But, the good thing is…no, the incredible thing is, that I ended up running 5 km in 30 minutes. I know for many people that’s not fast, but I’m pretty sure that’s the fastest I’ve ever run that. All thanks to running phone guy.

I will leave you with a great quote off of a card I received from a sweet friend:

If I could,
I’d find a fairy godmother
with a magical wand
and combat boots
so that she could grant
your wishes and kick
the crap outta anything
that tried to get in the way
of your happiness.

Friday, July 15, 2011

a bachelorette party

The invitation said, ‘Dresscode: Kittelschürze und Kopftuch (apron and head scarf)’.

First of all, I had no idea what a ‘kittelschürze’ was and second, this was going to be my very first, lone, social event. I was nervous. But, it turns out, I was not as nervous as the bride-to-be, whose surprise bachelorette party we were all going too!

Max and Bärbel are getting married. And, everyone who knows them is very excited. They are a lovely and interesting and very easy to be around. I don’t think that Bärbel really wanted a typical bachelorette party (who really does…except for maybe my soon-to-be sister-in-law!). But, she knew that something was happening, because she had been given her kittelschürze, so it’s not surprising that she was worried. I was worried too. I had no idea what a German bachelorette party looked like!

So, great guy and I headed to the second-hand store in Ingelheim for me to find my ‘costume’. He directed me to the kittelschürze section (yes, there really is an entire section). Now, these are not your typical, tie-around-waist, aprons. These are the long, sleeveless, button up, dress-like, mou-mou things that you would picture an old hausfrau in, who is cleaning the house all day. And, surprisingly, that is precisely who they are for! Every single kittelschürze was in size 50 or higher. There are, apparently, no Kate Moss-type hausfrau, cleaning ladies around.

After getting a colourful (and baggy) kittelschürze, with a matching kopftüch (why shouldn’t I try to match?) I began to mentally prepare for spending an entire evening with a bunch of women who I don’t know very well, on a planwagon (I’m not sure if there’s a specific name in English cause I’ve really seen one like this in Canada…except for at the Calgary Stampede or on Little House on the Prairie re-runs… a little covered wagon with a wooden table and benches inside and little holes to hold your wine glass…pretty much the cutest little wagon you’ll ever see) touring the wine bergs (wine hills) and drinking lots of wine. (I apologize to my writing prof, that was a very long sentence.)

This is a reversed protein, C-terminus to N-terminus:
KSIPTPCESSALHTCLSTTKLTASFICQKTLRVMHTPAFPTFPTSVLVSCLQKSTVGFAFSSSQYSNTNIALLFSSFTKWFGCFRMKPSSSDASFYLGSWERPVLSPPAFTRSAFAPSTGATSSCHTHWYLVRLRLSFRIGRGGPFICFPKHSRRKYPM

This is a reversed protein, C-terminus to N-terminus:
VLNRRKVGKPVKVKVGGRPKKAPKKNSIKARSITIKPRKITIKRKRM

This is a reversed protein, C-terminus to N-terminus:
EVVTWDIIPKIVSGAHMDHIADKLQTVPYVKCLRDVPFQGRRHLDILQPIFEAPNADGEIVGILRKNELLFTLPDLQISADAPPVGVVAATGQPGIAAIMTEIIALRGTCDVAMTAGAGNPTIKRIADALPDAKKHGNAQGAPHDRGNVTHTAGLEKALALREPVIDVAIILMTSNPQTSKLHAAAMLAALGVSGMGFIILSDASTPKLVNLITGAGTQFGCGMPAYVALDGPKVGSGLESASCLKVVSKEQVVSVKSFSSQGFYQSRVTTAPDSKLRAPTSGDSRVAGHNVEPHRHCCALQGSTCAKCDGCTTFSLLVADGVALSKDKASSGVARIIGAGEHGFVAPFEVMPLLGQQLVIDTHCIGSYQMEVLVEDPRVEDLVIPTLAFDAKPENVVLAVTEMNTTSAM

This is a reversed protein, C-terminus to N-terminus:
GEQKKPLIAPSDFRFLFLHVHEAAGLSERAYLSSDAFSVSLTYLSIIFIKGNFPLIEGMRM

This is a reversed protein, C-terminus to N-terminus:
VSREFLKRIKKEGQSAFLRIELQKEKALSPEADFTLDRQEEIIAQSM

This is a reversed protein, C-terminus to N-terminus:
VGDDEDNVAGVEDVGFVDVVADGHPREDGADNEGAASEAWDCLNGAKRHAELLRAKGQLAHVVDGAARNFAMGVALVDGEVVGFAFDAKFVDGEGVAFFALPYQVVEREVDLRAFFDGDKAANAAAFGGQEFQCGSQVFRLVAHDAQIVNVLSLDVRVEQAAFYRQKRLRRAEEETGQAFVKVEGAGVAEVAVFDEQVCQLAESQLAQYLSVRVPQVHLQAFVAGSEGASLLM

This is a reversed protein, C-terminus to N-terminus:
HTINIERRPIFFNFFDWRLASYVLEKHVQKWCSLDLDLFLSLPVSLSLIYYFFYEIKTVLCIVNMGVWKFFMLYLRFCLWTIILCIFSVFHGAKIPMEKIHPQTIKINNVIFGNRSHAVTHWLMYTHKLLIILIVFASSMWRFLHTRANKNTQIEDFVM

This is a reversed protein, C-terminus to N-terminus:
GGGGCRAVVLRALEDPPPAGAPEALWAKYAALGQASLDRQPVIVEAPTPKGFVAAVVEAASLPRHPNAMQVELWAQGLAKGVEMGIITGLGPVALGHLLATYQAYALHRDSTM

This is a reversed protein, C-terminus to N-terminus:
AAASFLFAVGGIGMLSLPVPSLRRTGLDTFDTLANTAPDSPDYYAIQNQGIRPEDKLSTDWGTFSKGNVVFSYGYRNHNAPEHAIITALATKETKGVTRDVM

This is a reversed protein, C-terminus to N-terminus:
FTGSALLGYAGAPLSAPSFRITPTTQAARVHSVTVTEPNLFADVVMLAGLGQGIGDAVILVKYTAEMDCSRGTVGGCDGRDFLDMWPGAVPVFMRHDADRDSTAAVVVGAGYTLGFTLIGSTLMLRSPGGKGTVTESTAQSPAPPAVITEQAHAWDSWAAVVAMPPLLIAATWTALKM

Of course, the moment great guy dropped me off at the designated meeting spot on party night, and I climbed out of the truck, all was well. We all screamed and laughed at each other’s outfits and I preceded to have one of the most fun evenings I’ve ever had in my life. Truly.

This was a really wonderful group of women; a few who I knew a little and now much better, and a few who I didn’t know and now can’t wait to see again at the wedding. There were 13 of us in total, with Mickey driving the tractor (in the pouring rain) which pulled the wagon through the hills. It was bumpy and loud and hilarious. Mickey drove right through his family’s vineyard, back and forth, through the rows and rows of plump, ripening grapes. The tractor putt-putted up the steeper parts and, after a few shared bottles of sekt, we all just laughed and hung on to each other, hoping the tractor would not start reversing.

Our destination was a tiny hut, where bien-chen (little bee) pulled out picnic baskets stuffed full of meats and cheeses, spündekas (a delicious, cream-cheesy dip) and pretzels, olives and sun-dried tomatoes, and the best bread I’ve had up till now. It was a smorgasbord of goodness…along with many bottles of Mickey’s sekt and grauburgunder wine.

We spent hours standing around talking and laughing, eating and drinking, getting to know each other better, or at all. And, at…I have no idea what time it was…dusk-ish, maybe, we all climbed back into the wagon, with Mickey at the tractor wheel, and we putt-putted down the hill, back into town.

This was the absolute perfect way to celebrate an absolutely wonderful person. This is how all bachelorette parties should be (no North American kitschy ‘suck-a-buck’ t-shirts!!). Great women=new and old friends, great food=baggy clothing, some grapes=all forms, and a tractor.

Saturday, July 9, 2011

mickey and minnie and the east

I have a loud boss. Let’s call him Mickey. And Mickey has a loud family. There are 9 siblings in all, who, along with their numerous, small, yappy dogs, create loud, albeit friendly, mayhem whenever and wherever two or more are gathered.

Mickey talks a lot…in harried, spontaneous fashion…going off on every conceivable tangent, but again, always happy and friendly; stopping to talk and tell stories to anyone he meets.